[As prepared for delivery]
I thank the African Group, the African Union, the African Ambassadors Spouses Group and the Universal Peace Federation for inviting me to share in tonight’s celebration.
Of course, it was a month ago in Addis Ababa that I had the pleasure of marking the 50th anniversary of the Organization of African Unity and its successor.
That was a memorable gathering, not least because I had just visited several African countries and had seen once again the excitement and dynamism that characterize so much of the continent.
Africa is a continent on the move.
Peace prevails in most African countries.
Extreme poverty is declining, income is rising and there have been important inroads against deadly diseases.
Several African countries are among the world’s fastest growing economies, defying the global downturn.
Opportunity beckons for ever greater numbers of people. And ever more international investors are taking notice.
Of course, deep challenges persist. But Africa’s overall trajectory is clear. Africans are writing a new narrative in their history.
A more stable and prosperous Africa is on the horizon, but to get there we still need to resolve the underlying causes of conflict.
I know that Africans are determined to strengthen democracy, protect human rights, fight corruption and enhance governance.
The United Nations will continue to work with you to ensure the equitable distribution of resources, increase agricultural productivity, and tap the talents of Africa’s people, especially women and youth.
I am also committed to accelerating our work towards the Millennium Development Goals, and making sure that Africa’s priorities and concerns are reflected in the post-2015 development agenda.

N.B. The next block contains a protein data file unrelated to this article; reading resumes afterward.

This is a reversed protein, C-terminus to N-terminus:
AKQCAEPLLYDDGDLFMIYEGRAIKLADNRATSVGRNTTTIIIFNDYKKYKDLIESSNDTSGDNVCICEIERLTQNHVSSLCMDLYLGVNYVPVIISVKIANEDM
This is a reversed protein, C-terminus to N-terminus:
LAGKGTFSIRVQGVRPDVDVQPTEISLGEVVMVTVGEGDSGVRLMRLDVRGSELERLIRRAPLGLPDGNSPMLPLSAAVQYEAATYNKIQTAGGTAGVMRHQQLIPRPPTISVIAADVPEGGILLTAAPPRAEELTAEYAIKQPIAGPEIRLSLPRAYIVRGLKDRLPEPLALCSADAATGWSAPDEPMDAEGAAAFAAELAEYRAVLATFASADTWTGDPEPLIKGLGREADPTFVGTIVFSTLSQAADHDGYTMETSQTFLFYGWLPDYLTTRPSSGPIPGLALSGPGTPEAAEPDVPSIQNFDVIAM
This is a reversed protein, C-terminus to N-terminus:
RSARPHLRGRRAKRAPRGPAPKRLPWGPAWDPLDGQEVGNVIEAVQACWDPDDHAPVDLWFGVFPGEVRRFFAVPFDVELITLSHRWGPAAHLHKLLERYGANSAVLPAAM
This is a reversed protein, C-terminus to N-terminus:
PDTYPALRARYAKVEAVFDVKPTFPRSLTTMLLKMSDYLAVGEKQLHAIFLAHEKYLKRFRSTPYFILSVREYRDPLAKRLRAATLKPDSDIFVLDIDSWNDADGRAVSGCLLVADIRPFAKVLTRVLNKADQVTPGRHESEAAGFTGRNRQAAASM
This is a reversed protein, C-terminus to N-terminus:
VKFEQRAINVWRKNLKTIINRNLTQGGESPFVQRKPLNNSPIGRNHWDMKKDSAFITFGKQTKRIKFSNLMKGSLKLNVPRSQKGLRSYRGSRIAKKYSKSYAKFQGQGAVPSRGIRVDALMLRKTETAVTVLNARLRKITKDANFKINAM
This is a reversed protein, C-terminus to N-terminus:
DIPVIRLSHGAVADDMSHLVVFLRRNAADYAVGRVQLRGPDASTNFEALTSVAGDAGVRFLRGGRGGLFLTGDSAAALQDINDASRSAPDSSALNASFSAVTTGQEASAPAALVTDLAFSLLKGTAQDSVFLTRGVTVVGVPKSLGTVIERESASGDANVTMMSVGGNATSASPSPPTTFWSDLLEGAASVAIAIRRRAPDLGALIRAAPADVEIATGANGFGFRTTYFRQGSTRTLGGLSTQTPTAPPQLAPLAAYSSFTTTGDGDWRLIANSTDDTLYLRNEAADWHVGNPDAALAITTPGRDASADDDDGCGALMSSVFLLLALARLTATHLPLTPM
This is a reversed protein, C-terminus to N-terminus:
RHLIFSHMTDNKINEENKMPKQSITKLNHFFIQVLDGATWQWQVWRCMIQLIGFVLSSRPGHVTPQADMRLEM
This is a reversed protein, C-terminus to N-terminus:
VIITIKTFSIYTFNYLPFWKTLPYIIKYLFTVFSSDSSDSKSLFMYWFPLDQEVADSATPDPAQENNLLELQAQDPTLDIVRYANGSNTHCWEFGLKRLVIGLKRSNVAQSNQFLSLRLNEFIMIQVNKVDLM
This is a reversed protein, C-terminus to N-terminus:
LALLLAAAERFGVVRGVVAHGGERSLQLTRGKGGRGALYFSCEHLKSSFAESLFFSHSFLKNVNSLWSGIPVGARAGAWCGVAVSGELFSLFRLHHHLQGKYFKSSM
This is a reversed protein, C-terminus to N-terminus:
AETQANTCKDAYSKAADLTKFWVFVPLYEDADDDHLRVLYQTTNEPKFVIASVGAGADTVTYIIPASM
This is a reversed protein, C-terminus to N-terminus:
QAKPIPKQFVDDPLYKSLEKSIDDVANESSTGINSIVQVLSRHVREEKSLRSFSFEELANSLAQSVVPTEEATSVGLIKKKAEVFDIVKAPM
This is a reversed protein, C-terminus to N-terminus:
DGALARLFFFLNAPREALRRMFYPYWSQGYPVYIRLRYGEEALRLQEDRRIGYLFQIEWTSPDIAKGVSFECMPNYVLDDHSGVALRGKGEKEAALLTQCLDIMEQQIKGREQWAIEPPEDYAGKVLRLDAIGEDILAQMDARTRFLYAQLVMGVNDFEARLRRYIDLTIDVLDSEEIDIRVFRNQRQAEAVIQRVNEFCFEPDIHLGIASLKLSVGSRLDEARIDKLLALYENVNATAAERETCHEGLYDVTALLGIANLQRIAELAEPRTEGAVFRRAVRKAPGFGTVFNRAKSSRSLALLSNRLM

Africa is among the regions most vulnerable to climate change. I am determined to press for a global agreement in 2015. The plan announced by President Obama yesterday is a step in the right direction. If we act now, we can still avoid the worst impacts.
Achieving these objectives will require considerable effort and investment, and I continue to urge the international community and private sector to fully support this cause.
I place great importance on close ties between the United Nations, the African Union and the continent’s regional and sub-regional organizations.
These cover an increasingly broad range of activities – from peacekeeping and mediation to peacebuilding, electoral assistance and the rule of law; from economic and social empowerment to sustainable development.
The entire UN system is committed to supporting Africa’s efforts, including through a new era of heightened coordination with the World Bank.
Fifty years ago, the founders of the Organization of African Unity showed great resolve and collective purpose in leading the world against colonialism and apartheid.
One of the leaders of that movement -- one of the giants of the 20th century -- is now in hospital, in critical condition. I know our thoughts and prayers are with Nelson Mandela, his family and loved ones, all South Africans and people across the world who have been inspired by his remarkable life and example.
Let us all show similar conviction and sense of purpose today in working to improve well-being and opportunity for all Africans.
The United Nations will continue to be Africa’s close partner in this journey.